Ex-death row worker calls for death penalty to be abolished
Having worked for the summer along death row inmates he sees no benefit to the death penalty
With a total of 785 employees the Polunsky Unit stands five miles south of Livington in Texas. It is here that male death row inmates await their execution. With almost 3,000 inmates, 463 of which are awaiting execution, the correctional facility is the biggest employer in the area. Dannie described the prison as “emotionally draining” and “upsetting” as he detailed a typical day for a death row inmate.
“They (prisoners) are kept in their cell 23 hours a day, every day, until the day of their execution. Their cells are 10ft in length, and 6ft across. They are allowed one hour of recreation time each day, in which they are led to a cage, with a concrete slab, a basketball hoop and one basketball. They are kept in complete isolation from everyone, even during this recreation time.
“The only time someone will ever physically touch them is when the guard takes off their handcuffs. That, and the day they are executed. They are served breakfast in their cell at 3.30am. If they do not eat breakfast at this time, they are not fed for the day. They are strip searched every time they leave their cell (for recreation time, for showering, for visitors),” he noted.
Death row inmates are kept in complete isolation and experience little human contact while they await their execution. When he visited the prison Dannie admits that suddenly “everything became real”.The countless cases he had been tirelessly working on suddenly came to life before his eyes as he met and spoke some some death row prisoners.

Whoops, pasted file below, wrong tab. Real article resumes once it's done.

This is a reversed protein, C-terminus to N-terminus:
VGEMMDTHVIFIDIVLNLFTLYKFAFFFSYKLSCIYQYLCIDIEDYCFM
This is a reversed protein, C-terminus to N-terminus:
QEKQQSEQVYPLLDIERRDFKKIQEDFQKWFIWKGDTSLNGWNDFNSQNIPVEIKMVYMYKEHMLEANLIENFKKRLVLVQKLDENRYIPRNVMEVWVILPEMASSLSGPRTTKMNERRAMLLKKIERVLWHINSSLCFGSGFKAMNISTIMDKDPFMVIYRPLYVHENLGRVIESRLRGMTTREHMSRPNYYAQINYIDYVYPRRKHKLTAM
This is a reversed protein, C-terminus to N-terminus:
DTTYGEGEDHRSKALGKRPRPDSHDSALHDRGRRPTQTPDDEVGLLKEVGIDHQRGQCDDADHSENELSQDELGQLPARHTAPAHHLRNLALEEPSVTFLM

One such prisoner was Patrick Murphy, whom Dannie spent over four hours speaking with.
“Patrick was convicted for rape in the early 1980's and had been sentenced to 50 years for such an offence. In 2000, with six other inmates, broke out from the Connally Unit, culminating in a state wide search that lasted six weeks.
“During the six week period, the seven escapees were involved in the killing of a police officer. While Patrick himself did not commit the crime, the law in Texas states that if the group of individuals are seen to commit capital murder as a "joint effort", then they can all be charged with capital murder. Patrick was such convicted and sentenced to die,” said Dannie.
“The atmosphere was a strange one. When I met the prisoners, they were just so happy to have someone to talk to. Yet the backdrop of the whole prison was emotionally draining,” he added.
For a $3 charge prison officials would take your photo with the offending inmate.
After witnessing prisoners living conditions, speaking with death row inmates and working extensively on their cases, Dannie was utterly convinced execution was not the solution.
“From a deterrent perspective - it simply does not work. Statistics show that murders actually increase on the day of an execution.
“From a human rights perspective, the conditions in which the inmates are subjected to are disgusting.
“Finally, from a justice perspective, the system in which the death verdict is given is nothing short of disgraceful - from the provision of ineffective legal counsel on behalf of state appointed lawyers, to the pedantic nature of some members of the Texas judiciary,” Dannie said.
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